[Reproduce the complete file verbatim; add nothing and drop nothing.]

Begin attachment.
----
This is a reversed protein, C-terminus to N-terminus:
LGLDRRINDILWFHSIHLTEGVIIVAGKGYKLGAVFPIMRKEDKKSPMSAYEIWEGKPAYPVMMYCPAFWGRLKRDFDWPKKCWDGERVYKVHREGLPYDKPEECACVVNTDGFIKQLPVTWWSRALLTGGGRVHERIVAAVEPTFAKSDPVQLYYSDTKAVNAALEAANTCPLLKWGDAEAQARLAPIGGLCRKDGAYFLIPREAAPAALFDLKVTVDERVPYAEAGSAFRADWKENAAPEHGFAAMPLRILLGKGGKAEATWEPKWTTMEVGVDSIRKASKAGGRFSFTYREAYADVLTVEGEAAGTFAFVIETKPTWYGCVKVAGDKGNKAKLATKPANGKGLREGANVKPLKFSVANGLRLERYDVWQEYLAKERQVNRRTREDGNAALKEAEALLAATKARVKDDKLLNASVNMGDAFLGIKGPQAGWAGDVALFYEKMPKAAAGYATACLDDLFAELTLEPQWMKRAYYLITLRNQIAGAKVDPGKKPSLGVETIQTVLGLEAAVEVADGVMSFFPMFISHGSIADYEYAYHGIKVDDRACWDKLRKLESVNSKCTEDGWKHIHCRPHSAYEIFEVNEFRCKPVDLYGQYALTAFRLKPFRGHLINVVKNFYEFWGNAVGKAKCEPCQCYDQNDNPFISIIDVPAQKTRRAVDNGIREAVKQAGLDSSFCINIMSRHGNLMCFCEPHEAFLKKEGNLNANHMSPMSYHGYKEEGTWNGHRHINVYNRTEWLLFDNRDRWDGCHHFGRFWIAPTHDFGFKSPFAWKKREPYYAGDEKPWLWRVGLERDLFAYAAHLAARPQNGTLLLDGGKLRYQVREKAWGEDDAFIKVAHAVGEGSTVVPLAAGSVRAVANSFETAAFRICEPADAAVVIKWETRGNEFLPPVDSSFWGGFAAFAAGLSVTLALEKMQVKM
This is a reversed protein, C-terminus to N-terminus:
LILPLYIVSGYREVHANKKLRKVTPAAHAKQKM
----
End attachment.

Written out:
This is a reversed protein, C-terminus to N-terminus:
LGLDRRINDILWFHSIHLTEGVIIVAGKGYKLGAVFPIMRKEDKKSPMSAYEIWEGKPAYPVMMYCPAFWGRLKRDFDWPKKCWDGERVYKVHREGLPYDKPEECACVVNTDGFIKQLPVTWWSRALLTGGGRVHERIVAAVEPTFAKSDPVQLYYSDTKAVNAALEAANTCPLLKWGDAEAQARLAPIGGLCRKDGAYFLIPREAAPAALFDLKVTVDERVPYAEAGSAFRADWKENAAPEHGFAAMPLRILLGKGGKAEATWEPKWTTMEVGVDSIRKASKAGGRFSFTYREAYADVLTVEGEAAGTFAFVIETKPTWYGCVKVAGDKGNKAKLATKPANGKGLREGANVKPLKFSVANGLRLERYDVWQEYLAKERQVNRRTREDGNAALKEAEALLAATKARVKDDKLLNASVNMGDAFLGIKGPQAGWAGDVALFYEKMPKAAAGYATACLDDLFAELTLEPQWMKRAYYLITLRNQIAGAKVDPGKKPSLGVETIQTVLGLEAAVEVADGVMSFFPMFISHGSIADYEYAYHGIKVDDRACWDKLRKLESVNSKCTEDGWKHIHCRPHSAYEIFEVNEFRCKPVDLYGQYALTAFRLKPFRGHLINVVKNFYEFWGNAVGKAKCEPCQCYDQNDNPFISIIDVPAQKTRRAVDNGIREAVKQAGLDSSFCINIMSRHGNLMCFCEPHEAFLKKEGNLNANHMSPMSYHGYKEEGTWNGHRHINVYNRTEWLLFDNRDRWDGCHHFGRFWIAPTHDFGFKSPFAWKKREPYYAGDEKPWLWRVGLERDLFAYAAHLAARPQNGTLLLDGGKLRYQVREKAWGEDDAFIKVAHAVGEGSTVVPLAAGSVRAVANSFETAAFRICEPADAAVVIKWETRGNEFLPPVDSSFWGGFAAFAAGLSVTLALEKMQVKM
This is a reversed protein, C-terminus to N-terminus:
LILPLYIVSGYREVHANKKLRKVTPAAHAKQKM